Spain's foreign minister on Tuesday offered apologies to Bolivia's Evo Morales for "any misunderstanding" linked to last week's diversion of the Latin American leader's aircraft, but insisted that Madrid never barred the plane from its airspace.
Jose Manuel Garcia-Margallo addressed the issue at a breakfast with reporters in Madrid.
His comments came a day after the Bolivian government summoned the Spanish, French and Italian ambassadors in La Paz to demand explanations in connection with Morales' troubled journey back to the Andean nation after attending a conference in Moscow.
The Bolivian presidential aircraft spent 13 hours on the ground in Vienna as Austrian officials searched the plane for former U.S. intelligence contractor Edward Snowden, who has released documents exposing Washington's pervasive surveillance of global telephonic and Internet communications and has been stuck in the transit area of Moscow's Sheremetyevo International Airport since June 23.
Portugal, France and Italy had earlier barred Morales' plane from their airspace, apparently on suspicion that Snowden was onboard.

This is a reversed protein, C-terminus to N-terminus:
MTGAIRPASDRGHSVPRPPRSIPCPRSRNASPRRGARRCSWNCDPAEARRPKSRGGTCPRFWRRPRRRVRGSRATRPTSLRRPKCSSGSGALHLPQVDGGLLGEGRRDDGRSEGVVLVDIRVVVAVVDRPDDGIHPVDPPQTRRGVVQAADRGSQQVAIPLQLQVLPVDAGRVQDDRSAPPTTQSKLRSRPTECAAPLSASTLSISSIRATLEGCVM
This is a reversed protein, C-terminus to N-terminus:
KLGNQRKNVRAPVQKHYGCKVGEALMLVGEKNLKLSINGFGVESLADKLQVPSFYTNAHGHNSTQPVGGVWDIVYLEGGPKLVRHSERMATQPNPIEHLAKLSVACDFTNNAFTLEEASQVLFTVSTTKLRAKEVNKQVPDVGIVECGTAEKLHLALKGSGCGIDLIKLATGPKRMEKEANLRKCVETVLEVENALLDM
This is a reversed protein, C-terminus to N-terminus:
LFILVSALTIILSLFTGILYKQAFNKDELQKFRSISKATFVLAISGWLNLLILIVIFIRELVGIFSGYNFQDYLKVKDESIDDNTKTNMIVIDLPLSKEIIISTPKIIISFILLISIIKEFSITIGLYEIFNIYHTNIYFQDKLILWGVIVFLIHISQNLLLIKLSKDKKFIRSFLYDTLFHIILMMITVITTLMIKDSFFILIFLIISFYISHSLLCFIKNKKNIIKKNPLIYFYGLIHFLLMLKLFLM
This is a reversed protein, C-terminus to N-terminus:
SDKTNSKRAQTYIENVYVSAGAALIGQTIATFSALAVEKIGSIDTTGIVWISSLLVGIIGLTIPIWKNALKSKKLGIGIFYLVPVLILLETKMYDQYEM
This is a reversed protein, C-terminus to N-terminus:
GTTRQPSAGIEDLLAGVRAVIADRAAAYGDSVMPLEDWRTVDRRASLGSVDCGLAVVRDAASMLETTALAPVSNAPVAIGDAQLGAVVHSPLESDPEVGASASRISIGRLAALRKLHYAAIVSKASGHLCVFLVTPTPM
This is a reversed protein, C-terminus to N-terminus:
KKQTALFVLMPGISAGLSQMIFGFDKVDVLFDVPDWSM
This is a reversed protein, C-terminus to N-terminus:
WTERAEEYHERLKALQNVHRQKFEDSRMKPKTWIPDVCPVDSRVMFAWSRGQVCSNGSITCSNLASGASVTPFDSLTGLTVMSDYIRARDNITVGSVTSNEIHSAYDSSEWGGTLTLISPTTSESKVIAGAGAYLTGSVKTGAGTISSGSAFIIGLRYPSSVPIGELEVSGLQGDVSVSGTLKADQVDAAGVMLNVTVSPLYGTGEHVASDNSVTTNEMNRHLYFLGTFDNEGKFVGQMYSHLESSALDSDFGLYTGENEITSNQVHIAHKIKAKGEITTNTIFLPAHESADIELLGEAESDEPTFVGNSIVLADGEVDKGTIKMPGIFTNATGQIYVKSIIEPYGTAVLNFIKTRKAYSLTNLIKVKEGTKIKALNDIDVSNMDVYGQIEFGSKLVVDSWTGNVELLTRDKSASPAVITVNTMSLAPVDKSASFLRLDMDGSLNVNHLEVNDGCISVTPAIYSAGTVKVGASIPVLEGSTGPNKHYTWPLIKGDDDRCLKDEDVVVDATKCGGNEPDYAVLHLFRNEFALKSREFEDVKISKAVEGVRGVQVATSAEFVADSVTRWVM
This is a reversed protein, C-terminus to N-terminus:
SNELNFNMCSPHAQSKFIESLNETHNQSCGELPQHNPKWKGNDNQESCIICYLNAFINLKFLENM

"If there is any misunderstanding, I have no problem apologizing to the (Bolivian) president," Garcia-Margallo said Tuesday.
Madrid immediately authorized Morales' plane to stop for fuel in Spain's Canary Islands once Bolivian Foreign Minister David Choquehuanca provided a written guarantee that Snowden was not aboard the aircraft, Garcia-Margallo said.
"At no time did Spain revoke the flight authorization or the permission to make a stop," the Spanish foreign minister said.
Spain, he said, authorized the landing in the Canaries "based on the word of the Bolivian foreign minister."
"We believe in the word of our Bolivian friends and allies," Spain's top diplomat said.
Asked whether the alert about Snowden's ostensible presence on Morales' plane came from the United States, Garcia-Margallo said only that the report reached Madrid from inside Europe. EFE